SATUCC on this day remembers and honours all the frontline workers who have lost their lives during the corona virus pandemic. We once again are re-sounding the message and theme for IWMD 2020 to, Stop the Pandemic: Safety and health at work can save lives. We extend solidarity and sympathy to the workers and entire population around the globe who continue to face a huge health risk of the COVID-19 outbreak which has already infected over 2 million people resulting in more than 140,000 deaths globally.
Amidst the COVID-19 pandemic, the World Day for Safety and Health at Work on 28th April 2020 comes at a time when million cases of accidents on the job are registered annually, many of which result in extended absences from work. The human cost of this adversity is vast and the economic burden of poor occupational safety and health practices, is estimated at 4 per cent of global Gross Domestic Product each year.
Currently, concern is growing over the continuing rise in COVID-19 infections. The risk of transmission is higher for some workers, in particular those in the front-line, prevention and care workers who treat potentially infected or ill people. There are reports that some of these workers are not being provided with the appropriate information, adequate personal protective equipment and organizational infection control measures to eliminate their risk of infection.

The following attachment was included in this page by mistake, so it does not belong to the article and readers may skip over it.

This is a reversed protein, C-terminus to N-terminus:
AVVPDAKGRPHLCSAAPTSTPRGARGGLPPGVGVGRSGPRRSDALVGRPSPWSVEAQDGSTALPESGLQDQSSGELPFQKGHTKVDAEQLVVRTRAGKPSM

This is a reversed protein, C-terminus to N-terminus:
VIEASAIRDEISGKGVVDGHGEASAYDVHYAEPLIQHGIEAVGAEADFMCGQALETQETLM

As we commemorate the World Day for Safety and Health at Work and the International Workers Day for 2020 amidst outbreak of COVID-19 pandemic, it is crucial that our focus should be directed towards ensuring that workplaces are safe and healthy to contain the spread of the virus, protecting the health of workers and the larger population.
We therefore stress that during this period of combating COVID-19, all workers should be entitled to safe work environments, including the resources, equipment and protocols to protect them of infectious disease and other biological risks; and to worker compensation benefits if they are infected as a result of their work.
And above all, our call is that in responding to the catastrophic impacts of COVID-19, governments should, in consultation with the most representative employers’ and workers’ organizations, ensure that all measures provided are developed or promoted through gender-inclusive social dialogue mechanisms at both national and international level for sustainable response actions that protect the physical and mental health of all workers and mitigates the economic and labour impact of the COVID-19 pandemic. These should be extended to certain categories of workers, such as nursing personnel, domestic workers, migrant workers, seafarers or fishers, and all those in the informal economy whom we know are very vulnerable in the current context.
One of the most recent international labour standards, the Employment and Decent Work for Peace and Resilience Recommendation, 2017 (No. 205) which was adopted by an overwhelming majority of all constituents, emphasizes that crisis responses need to ensure respect for all human rights and the rule of law, including respect for fundamental principles and rights at work and for international labour standards.
We urge Governments and Social Partners to respect these standards and create a culture of social dialogue and workplace cooperation that is key to building the recovery and preventing a downward spiral in employment and labour conditions during and after the crisis.
Mavis A. Koogotsitse
EXECUTIVE SECRETARY 28 APRIL, 2020